Concerns about a veterinary drug
While horse meat is not itself a food safety hazard, food inspectors are concerned it may contain the veterinary drug phenylbutazone, or "bute," commonly used to treat horses.
Meat from animals treated with phenylbutazone may pose a risk to human health and is not allowed to enter the food chain as it may pose a risk to human health.
Findus has been ordered to test the lasagna withdrawn from shelves in the United Kingdom for the drug's presence.
The revelations have revolted many meat eaters in the United Kingdom, where horse meat is generally considered taboo, although it is commonly eaten in neighboring France, as well as countries including China, Russia, Kazakhstan and Italy.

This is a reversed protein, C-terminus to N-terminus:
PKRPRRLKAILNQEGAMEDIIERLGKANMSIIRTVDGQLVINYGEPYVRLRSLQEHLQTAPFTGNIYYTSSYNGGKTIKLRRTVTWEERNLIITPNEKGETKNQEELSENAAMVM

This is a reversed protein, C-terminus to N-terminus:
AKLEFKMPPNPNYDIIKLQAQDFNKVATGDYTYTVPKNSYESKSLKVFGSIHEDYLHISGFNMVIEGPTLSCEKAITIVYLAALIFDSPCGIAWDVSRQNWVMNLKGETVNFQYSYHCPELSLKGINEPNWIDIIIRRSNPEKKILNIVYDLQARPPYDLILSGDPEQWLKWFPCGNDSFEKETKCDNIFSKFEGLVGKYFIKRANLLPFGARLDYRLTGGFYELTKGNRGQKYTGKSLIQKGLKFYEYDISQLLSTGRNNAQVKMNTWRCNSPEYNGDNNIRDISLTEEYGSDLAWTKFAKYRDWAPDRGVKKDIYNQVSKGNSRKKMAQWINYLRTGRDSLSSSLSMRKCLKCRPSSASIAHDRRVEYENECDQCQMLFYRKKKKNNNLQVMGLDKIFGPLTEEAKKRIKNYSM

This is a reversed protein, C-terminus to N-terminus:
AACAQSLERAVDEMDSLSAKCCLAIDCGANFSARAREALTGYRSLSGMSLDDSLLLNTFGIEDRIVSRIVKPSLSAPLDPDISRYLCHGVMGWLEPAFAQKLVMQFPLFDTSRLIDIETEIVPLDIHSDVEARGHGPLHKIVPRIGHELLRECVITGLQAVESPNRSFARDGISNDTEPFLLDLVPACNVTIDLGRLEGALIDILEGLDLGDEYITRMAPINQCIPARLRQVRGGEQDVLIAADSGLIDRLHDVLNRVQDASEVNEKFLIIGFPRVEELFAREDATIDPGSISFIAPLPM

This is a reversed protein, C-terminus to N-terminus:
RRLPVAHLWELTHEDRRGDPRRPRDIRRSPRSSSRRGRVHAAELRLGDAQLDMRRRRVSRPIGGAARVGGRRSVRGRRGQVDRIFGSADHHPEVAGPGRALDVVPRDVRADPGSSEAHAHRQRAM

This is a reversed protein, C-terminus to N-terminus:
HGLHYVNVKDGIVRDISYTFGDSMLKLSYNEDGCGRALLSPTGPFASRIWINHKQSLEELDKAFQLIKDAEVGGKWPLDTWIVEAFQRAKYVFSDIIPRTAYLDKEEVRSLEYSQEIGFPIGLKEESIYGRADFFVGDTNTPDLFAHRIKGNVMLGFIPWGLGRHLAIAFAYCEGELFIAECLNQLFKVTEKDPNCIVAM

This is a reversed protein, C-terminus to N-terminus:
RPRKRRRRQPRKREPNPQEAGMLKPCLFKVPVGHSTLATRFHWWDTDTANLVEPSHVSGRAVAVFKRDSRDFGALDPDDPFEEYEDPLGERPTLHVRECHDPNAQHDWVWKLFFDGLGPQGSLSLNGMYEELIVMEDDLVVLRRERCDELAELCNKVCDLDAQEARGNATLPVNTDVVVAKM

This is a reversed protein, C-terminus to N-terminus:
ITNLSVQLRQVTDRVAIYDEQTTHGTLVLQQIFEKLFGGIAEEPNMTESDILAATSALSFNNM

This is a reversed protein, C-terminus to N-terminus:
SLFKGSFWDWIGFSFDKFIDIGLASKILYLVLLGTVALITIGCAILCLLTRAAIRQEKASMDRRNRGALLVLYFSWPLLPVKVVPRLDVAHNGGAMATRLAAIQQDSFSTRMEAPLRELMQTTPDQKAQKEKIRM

The discovery of pig DNA in beef products is of particular concern to Jews and Muslims, whose dietary laws forbid the consumption of pork products. Jewish dietary laws also ban the eating of horse meat.
The UK Justice Ministry confirmed last week that a number of meat pies and similar items supplied to prisons in England and Wales were labeled and served as halal -- prepared in compliance with Islamic dietary law -- but contained traces of pork DNA, the Food Standards Agency said.
Horse meat is not commonly eaten in the United States, but the country does export it to Canada and Mexico. Congress passed a bill in November 2011 that lifted a 5-year-old ban on the slaughter of horses for meat in the United States.